Snap’s revenue growth looks like it will come from more ads, not more users

Snapchat co-founders Bobby Murphy (l) and Evan Spiegel (c) ring the opening bell on March 2, 2017, as NYSE President Thomas Farley looks on.
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Snapchat co-founders Bobby Murphy (l) and Evan Spiegel (c) ring the opening bell on March 2, 2017, as NYSE President Thomas Farley looks on.

Snapchat saw a slowdown in user growth in the back half of 2016, a legitimate concern for those who hope Snap becomes the next Facebook (1.8 billion users) and not the next Twitter (319 million users).

Snap chalked up the slowdown to a technical issue, and those close to Snap don't seem concerned about user growth — in part because they don't want you to be concerned about user growth, but also because Snap's revenue growth isn't necessarily reliant on driving new users. At least that's the claim.

Instead, Snap thinks it can grow its business significantly by simply making more money from the users it already has, the majority of whom live in the world's largest advertising markets, according to people close to the company.

Snap's plan is to hammer away in areas where it already has a foothold, like the U.S. and the U.K. The company isn't worried about spreading Snapchat to emerging markets like India or Singapore — the way Facebook is currently doing with its app.

That doesn't mean Snap isn't interested in adding new users altogether. It just wants to add users in markets where it can make money from them right away. So Snap is focusing its growth on the world's top 10 advertising markets, which it listed in its S-1. The company already has 50 million daily users in North America and 10 million in the U.K. In total, Snap claims 60 percent of its user base lives in the world's top 10 ad markets.

A lot of this strategy is actually outlined in the company's S-1 document, which it filed last month ahead of its recent IPO. In the document, Snap mentions multiple times that it's focused on ARPU, or average revenue per user, and plans to prioritize the world's top advertising markets as a result.

Here's a section that explains the thinking:

"Our products often require intensive processing and generate high bandwidth consumption by our users. As a result, our users tend to come from developed countries with high-end mobile devices and high-speed cellular internet...Global advertising spend—especially mobile advertising spend—is extremely concentrated, with over 70% of overall advertising spend and nearly 85% of mobile advertising spend coming from the top ten advertising markets...We benefit greatly from the fact that many of our users are in markets where we have the highest capital efficiency and monetization potential, allowing us to generate revenue and cash flow that we can then invest into future product innovation."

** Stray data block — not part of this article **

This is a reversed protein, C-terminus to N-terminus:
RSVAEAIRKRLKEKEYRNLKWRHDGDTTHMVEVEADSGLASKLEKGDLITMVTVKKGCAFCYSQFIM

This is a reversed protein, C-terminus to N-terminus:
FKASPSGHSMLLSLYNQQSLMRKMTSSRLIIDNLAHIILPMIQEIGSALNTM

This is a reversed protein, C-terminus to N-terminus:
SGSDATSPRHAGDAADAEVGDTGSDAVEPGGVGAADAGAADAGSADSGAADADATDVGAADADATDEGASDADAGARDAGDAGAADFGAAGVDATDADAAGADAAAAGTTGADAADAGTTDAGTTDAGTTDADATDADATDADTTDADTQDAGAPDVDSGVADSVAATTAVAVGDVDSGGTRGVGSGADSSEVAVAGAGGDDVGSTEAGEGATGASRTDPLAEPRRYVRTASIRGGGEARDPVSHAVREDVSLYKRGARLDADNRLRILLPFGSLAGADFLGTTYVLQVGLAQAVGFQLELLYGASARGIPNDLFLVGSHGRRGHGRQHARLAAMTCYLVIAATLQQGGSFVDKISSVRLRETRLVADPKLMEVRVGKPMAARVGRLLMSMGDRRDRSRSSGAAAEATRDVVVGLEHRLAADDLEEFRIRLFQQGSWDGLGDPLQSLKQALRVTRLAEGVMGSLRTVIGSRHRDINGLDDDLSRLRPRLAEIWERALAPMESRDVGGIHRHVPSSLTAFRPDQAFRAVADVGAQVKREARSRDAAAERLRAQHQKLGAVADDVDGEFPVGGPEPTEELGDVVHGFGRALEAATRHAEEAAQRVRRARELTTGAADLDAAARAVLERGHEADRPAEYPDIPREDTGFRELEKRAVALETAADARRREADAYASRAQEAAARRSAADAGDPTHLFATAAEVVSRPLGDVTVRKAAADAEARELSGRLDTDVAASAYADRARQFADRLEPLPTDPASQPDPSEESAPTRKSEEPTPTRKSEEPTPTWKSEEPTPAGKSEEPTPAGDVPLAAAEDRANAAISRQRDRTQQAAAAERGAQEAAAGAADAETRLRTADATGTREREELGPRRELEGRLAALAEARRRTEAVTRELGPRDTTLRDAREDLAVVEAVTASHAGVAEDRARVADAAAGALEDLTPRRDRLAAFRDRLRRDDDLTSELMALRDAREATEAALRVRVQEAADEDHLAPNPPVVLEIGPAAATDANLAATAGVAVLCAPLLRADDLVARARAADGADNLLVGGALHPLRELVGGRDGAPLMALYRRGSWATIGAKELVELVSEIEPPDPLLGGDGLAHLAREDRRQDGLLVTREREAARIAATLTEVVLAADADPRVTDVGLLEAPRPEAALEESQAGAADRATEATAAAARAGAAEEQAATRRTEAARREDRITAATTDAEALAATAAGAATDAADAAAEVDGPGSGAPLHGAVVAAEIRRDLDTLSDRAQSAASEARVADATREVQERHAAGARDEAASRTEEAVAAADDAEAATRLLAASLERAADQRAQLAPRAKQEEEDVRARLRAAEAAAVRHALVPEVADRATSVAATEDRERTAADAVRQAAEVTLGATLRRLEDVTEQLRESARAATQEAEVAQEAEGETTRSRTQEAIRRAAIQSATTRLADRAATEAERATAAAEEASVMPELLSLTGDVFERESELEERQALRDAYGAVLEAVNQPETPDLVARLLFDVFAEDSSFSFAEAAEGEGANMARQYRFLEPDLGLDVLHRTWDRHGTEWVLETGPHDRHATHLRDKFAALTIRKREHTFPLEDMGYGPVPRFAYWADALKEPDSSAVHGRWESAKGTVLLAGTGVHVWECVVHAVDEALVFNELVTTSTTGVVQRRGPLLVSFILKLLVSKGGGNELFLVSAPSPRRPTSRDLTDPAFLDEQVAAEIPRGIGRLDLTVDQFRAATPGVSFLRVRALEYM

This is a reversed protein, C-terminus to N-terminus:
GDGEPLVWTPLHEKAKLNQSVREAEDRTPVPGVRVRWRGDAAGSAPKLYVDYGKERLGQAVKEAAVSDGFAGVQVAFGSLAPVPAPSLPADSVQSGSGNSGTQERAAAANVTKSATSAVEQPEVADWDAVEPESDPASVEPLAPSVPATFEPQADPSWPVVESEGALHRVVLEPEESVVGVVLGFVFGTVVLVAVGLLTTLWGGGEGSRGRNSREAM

In other words, Snap wants to be where it can make money now. Emerging markets — where advertising budgets are small and data charges and wireless connectivity are still major barriers to the internet — aren't a top priority.

Right now, Snapchat makes about $2.15 per user in North America. Outside of Europe and North America, that ARPU number is just 15 cents, which explains why the company isn't rushing into India any time soon.

If you're looking for a blueprint for what Snap's revenue in these markets could look like, take a look at Facebook. The social giant made $19.81 per user in North America last quarter, or roughly 10 times the money Snap made from users in the same region.

Despite Facebook's efforts to grow in emerging markets, 75 percent of its Q4 revenue came from the U.S., Canada and Europe, which accounts for just 31 percent of its monthly active users. So if you believe Snap can someday make money as well as Facebook does, it's easy to see why people believe there is a lot of money still out there, even if Snapchat's user base doesn't explode.

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The simplest way to grow ARPU is to show users more ads. It's a fine line to walk, as most users don't actually want to see ads to begin with, but Snap clearly thinks it has room to work with.

Snap's strategy does have one obvious hiccup: There is a limit to how many ads you can show people before they start to revolt. Eventually, Snapchat will simply need more users in order to sustain revenue growth, and there are a lot more people in India and Africa than there are in the U.S., even if those people are less valuable to the company's bottom line.

Facebook knows that — it's currently dealing with that same ad load problem — which is why it's working to plant seeds in emerging markets early. In fact, Facebook's plan to combat Snap is actually focused on these emerging markets (the ones Snap says it doesn't care about).

Facebook built a Snapchat clone it's testing in Brazil and has copied Snapchat's Stories feature in WhatsApp, Messenger and Instagram. American teens probably aren't going to desert Snapchat because Facebook's apps have similar features. But teens in India who have never tried Snapchat, but already use WhatsApp and Facebook, may never see the need to give Snapchat at chance.

For now, though, Snap doesn't see the value of fighting for teens in those emerging markets. Maybe it never will.

By Kurt Wagner, Re/code.net.

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